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EPA visits Cincinnati, meets with state agency directors for Earth Week

04/25/2019
Contact Information: 
Allison Lippert (lippert.allison@epa.gov)
312-353-0967

CINCINNATI, Ohio (April 25, 2019) – Today, U.S. Environmental Protection Agency (EPA) Regional Administrator Cathy Stepp met with the directors of state environmental agencies for Illinois, Indiana, Michigan, Minnesota, Ohio and Wisconsin at EPA’s Cincinnati laboratory.

“I’m delighted to be joined by my state counterparts as we come together on some of the most pressing issues facing our region,” said Regional Administrator Cathy Stepp. “It’s been a productive day of collaboration against the backdrop of EPA’s state-of-the-art research facility.”

Topics covered during the two-day meeting include EPA’s Action Plans on lead and perfluorinated alkyl substances (PFAS), EPA’s Waters of the United States (WOTUS) Rule, and how EPA’s research supports states. Attendees will also tour EPA’s laboratory, where scientists conduct a wide range of environmental and public health research.

EPA’s Office of Research and Development laboratory in Cincinnati conducts scientific projects and research activities in support of EPA’s mission - and specifically in support of EPA’s Action Plan on PFAS.  ORD’s PFAS research covers a range of topic areas including analytical methods for quantifying PFAS, toxicity assessments, drinking water treatment, industrial waste and remediation of contaminated sites, and municipal wastewater, waste management and environmental fate and transport.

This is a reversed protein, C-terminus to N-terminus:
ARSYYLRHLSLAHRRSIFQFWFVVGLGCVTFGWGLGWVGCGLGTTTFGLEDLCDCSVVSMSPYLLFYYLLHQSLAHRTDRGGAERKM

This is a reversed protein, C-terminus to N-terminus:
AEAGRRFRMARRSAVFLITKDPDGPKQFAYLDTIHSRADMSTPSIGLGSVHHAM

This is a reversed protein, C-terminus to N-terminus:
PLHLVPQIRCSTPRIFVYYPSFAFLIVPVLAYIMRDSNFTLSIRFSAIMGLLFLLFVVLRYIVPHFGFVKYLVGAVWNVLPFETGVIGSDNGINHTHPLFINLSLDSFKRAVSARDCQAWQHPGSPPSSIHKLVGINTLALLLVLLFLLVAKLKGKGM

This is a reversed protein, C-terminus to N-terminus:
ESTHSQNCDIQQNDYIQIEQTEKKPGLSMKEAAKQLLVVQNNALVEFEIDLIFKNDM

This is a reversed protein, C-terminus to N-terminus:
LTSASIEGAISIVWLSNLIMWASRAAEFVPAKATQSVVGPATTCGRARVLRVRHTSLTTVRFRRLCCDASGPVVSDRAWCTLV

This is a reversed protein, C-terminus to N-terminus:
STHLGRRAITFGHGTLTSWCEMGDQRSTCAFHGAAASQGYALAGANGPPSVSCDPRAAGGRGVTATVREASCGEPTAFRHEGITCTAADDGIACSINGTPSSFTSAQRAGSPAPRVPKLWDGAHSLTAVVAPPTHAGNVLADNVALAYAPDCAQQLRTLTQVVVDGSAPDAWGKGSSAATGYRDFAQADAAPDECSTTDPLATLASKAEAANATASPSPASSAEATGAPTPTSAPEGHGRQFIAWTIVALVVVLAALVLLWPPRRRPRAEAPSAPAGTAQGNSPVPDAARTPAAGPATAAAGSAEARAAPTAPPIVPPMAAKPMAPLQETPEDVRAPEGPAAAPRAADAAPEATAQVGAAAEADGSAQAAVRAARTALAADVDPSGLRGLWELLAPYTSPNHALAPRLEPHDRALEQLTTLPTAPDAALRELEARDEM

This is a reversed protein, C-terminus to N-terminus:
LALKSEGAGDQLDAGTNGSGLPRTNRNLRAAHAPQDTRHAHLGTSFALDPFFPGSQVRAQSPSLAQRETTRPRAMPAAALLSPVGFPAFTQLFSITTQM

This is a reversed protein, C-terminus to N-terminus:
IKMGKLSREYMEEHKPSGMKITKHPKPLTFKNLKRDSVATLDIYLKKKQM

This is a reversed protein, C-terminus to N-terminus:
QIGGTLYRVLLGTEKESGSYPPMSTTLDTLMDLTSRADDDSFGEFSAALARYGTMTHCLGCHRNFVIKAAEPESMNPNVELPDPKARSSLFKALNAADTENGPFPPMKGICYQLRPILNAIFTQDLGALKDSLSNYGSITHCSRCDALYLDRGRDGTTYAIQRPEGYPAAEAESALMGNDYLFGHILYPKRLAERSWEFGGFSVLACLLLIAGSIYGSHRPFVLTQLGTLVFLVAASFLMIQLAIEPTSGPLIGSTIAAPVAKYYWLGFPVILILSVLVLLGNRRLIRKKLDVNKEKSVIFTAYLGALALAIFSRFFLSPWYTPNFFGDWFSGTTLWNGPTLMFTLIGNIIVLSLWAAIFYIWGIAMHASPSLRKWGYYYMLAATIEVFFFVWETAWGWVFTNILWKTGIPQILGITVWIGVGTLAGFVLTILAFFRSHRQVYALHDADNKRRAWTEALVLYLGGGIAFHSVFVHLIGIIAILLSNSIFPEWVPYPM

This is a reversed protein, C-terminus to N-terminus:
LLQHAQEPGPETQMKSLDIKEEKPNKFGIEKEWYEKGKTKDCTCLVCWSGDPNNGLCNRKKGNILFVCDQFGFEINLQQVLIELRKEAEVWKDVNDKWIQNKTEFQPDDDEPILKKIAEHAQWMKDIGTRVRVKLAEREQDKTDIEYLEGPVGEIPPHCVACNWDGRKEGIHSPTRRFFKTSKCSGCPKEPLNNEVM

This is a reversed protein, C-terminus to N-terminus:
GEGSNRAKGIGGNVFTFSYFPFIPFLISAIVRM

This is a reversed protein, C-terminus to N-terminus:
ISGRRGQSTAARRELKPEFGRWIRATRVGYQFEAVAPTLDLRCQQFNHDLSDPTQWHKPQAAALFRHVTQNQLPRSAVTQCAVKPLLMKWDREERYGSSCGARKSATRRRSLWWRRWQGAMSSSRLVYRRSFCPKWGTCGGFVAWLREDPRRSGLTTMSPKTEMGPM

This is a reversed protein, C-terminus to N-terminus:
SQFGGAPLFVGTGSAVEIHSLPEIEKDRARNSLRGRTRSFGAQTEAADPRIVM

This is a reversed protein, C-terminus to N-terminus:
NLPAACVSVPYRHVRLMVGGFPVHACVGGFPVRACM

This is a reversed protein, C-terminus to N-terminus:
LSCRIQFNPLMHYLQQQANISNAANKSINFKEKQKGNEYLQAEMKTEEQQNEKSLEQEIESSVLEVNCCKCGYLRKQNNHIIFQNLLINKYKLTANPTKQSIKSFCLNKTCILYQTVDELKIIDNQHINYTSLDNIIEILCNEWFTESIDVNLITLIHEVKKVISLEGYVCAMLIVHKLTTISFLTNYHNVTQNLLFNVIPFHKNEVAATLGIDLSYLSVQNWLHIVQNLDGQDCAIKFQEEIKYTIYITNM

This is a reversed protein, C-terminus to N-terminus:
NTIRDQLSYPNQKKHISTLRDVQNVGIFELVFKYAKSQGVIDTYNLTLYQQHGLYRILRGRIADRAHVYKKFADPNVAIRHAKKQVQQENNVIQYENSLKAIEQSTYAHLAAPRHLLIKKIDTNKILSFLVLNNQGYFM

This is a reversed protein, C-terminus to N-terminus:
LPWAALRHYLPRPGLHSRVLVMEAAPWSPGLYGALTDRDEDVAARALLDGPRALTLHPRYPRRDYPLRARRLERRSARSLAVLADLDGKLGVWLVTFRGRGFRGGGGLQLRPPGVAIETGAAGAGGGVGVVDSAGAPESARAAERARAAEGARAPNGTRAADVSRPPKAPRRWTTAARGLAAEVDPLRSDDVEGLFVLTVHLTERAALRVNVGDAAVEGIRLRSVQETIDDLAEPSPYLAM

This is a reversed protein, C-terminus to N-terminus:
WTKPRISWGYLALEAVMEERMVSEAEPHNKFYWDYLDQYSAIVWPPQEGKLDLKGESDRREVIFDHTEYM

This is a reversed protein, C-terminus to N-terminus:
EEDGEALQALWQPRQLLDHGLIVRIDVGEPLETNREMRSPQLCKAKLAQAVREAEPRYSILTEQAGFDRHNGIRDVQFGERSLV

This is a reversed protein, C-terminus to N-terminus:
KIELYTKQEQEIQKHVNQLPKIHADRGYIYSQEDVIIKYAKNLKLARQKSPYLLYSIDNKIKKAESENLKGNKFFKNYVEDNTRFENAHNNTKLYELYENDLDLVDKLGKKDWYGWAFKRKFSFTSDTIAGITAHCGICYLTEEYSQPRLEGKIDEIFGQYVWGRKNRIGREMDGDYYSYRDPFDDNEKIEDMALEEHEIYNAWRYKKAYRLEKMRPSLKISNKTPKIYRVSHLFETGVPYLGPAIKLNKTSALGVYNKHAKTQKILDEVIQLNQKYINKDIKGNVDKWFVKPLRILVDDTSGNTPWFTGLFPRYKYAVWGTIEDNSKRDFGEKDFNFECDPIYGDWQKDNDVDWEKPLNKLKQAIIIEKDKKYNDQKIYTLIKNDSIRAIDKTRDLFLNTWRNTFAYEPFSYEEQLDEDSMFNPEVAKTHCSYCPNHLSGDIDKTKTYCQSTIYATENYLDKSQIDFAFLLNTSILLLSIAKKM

Earlier in the day, Regional Administrator Cathy Stepp celebrated Earth Week by visiting a local project that is improving water quality. Stepp was joined by Ohio EPA Director Laurie Stevenson and community stakeholders as they visited the Metropolitan Sewer District (MSD) of Cincinnati and received a tour of its innovative Lick Run Greenway. 

The Lick Run Greenway project highlights work that EPA, Ohio EPA and MSD are doing to address combined sewer overflows and to improve water quality, create new jobs and provide opportunities for neighborhood revitalization. EPA’s brownfields program helped clean up the site so that MSD could manage stormwater through a newly-built stream instead of conventional underground tunnels. The stream has proven to be an important asset in the revitalization of the local community.

https://us.vocuspr.com/Publish/518041/vcsPRAsset_518041_116378_e087bb85-d042-49ca-86a8-9996e4ccf2e6_0.jpg

EPA Regional Administrator Cathy Stepp with Chief of Staff Kurt Thiede, Ohio EPA Director Laurie Stevenson and Metropolitan Sewer District (MSD) of Greater Cincinnati Interim Director Diana Christy at MSD's office on Thursday, April 25, 2019. 

https://us.vocuspr.com/Publish/518041/vcsPRAsset_518041_116379_38136bb9-02e8-4c1a-aeff-677007effaea_0.jpg

EPA Regional Administrator Cathy Stepp receives a tour of Lick Run Greenway project in Cincinnati on Thursday, April 25, 2019.